The internationalization process involves abstracting your site’s content strings, dates and currencies from your application and replacing each abstracted piece of content with a placeholder.

The localization process involves translating your content and providing other locale-specific information, like date and currency formats.

Internationalization in Rails 3:


In Rails 3, all dependencies for Internationalization (i18n) are already included, so let’s take a look at the three steps required to get up and running using I18n’s default Simple backend (more on that in another post):

Step 1: Abstract your content


Each piece of text we want to translate will need to be copied into a new file, called a locale file. Locale files can be .yml or .rb format, and will be created in our config/locales directory. Our base locale is the default language for our site, in my case, English. My base locale file is therefore called en.rb (config/locales/en.rb).

In this example, I’m copying the “Welcome to my site!” string from my view:
<div id="content">
  <h2>Welcome to my site!</h2>
  <p>You are going to like it here.</p>
</div>
...into my en.rb locale file, and scoping it within my “welcome” section, with a descriptive key called “page_title”:
{
  :en =>
  {
    :welcome => {
      :page_title => "Welcome to my site!"
    }
  }
}
We would repeat that process for every piece of content on the site.

Step 2: Insert placeholders


As we abstract each piece of content, we need to replace it with a placeholder that will perform the lookup to display the properly translated content to our users. Continuing with the example from above, we're going to replace the “Welcome to my site!” text in our view with our call to I18n’s translate method, passing in the section and key we defined in our locale file to help identify the correct piece of content:
<div id="content">
  <h2><%= t(:page_title, :scope => :welcome) -%></h2>
  <p>You are going to like it here.</p>
</div>


Step 3: Set the locale


The final step is to set up your application to pass the locale, so the i18n placeholders know which translations to display.

The default locale is updated on every request within a before_filter set in the ApplicationController:
before_filter :set_locale

def set_locale
  I18n.locale = params[:locale] if params.include?('locale')
end

The idea here is to set the locale on every route automatically, based on what locale is set for the current request:
def default_url_options(options = {})
  options.merge!({ :locale => I18n.locale })
end

In order for this to work, we need to wrap every applicable route within a :locale scope to ensure that the locale is included within any named routes.

Your routes file will look something like this:
scope ':locale' do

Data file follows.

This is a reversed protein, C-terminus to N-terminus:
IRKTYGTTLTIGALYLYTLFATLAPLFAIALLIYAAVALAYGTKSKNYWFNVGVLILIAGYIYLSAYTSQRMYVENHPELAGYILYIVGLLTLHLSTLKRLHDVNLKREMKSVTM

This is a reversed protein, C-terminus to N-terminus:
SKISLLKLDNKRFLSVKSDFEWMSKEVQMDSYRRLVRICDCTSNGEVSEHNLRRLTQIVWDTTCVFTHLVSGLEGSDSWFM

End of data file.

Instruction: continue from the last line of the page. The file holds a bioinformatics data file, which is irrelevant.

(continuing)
resources :buckets, :only => [ :index ]
  resources :items, :only => [ :index, :show, :edit, :update ]
end

This way, we don’t have to specify the locale manually when we call a named route method. It all happens automatically for us.

Of course, you do not have to store the locale in the URL if you do want to. It can also be stored in browser's session[], or as a data item within the user's database profile. But placing the desired locale in the URL ensures that bookmarks or shared links always point to the content as the user was looking at it.

YAY - we've made it through a simple i18n setup and ready for our next step: localization!

Additional Resources:


If you'd like to play around with a fully-featured Rails 3 i18n implementation, check out our demo app here. The source code is available on github, so you can see exactly how everything works.

The official Rails i18n API documentation is excellent, and packed with all sorts of additional details and options for doing more complex implementations of internationalization.



» Running on Async Rails 3

Wordchuck is now running on async Rails!

It was actually quite simple to set up, as I was already running Rails 3 + Ruby 1.9.2. I used @ejwcom's Async Rails 3.x demo project on github as a reference, as well as some, er, light reading from @igrigorik, and everything pretty much worked as advertised.

Step 1: Use the right gems


Add these gems to your Gemfile:
  source 'http://rubygems.org'
  
  gem 'rails', '3.0.0'
  gem 'rake', '0.8.7'
  gem 'thin', '1.2.7'
  gem 'rack', '>=1.0.0'

  gem 'eventmachine', '0.12.10'
  gem 'rack-fiber_pool', :require => 'rack/fiber_pool'
  gem 'mysql2', '0.2.4'
  gem 'builder'

Step 2: Enable threaded mode


In your various environments' configs:
  # Enable threaded mode
  config.threadsafe!

Step 3: Add FiberPool as Rack middleware


Update config.ru to use FiberPool as Rack middleware. This will make sure each request runs in its own fiber:
use Rack::FiberPool
run Wordchuck::Application

Step 4: Configure MySQL for async use


Set the adapter in database.yml to "em_mysql2" to run mysql in async mode with ActiveRecord and Rails:
development:
  adapter: em_mysql2

Step 5: Fix your rake tasks


When I enabled threaded mode in my production environment...
  # Enable threaded mode
  config.threadsafe!
...I broke the rake tasks and delayed_job startup script I use in production. To fix this, I can create a new environment called "tasks", that has the same config as my old production.rb file, in particular, turning thread safety off:
  # Enable threaded mode
  # config.threadsafe!
Then, I can run my rake tasks & script using RAILS_ENV=tasks instead of RAILS_ENV=production.

Step 6: Restart your app


At this point, restart your app, and you should be running async Rails!

One thing to note is that many gems aren't yet fiber-aware, so they will be blocking. You can still use them, just be aware that they'll prevent you from seeing the full performance benefit of running asynchronously.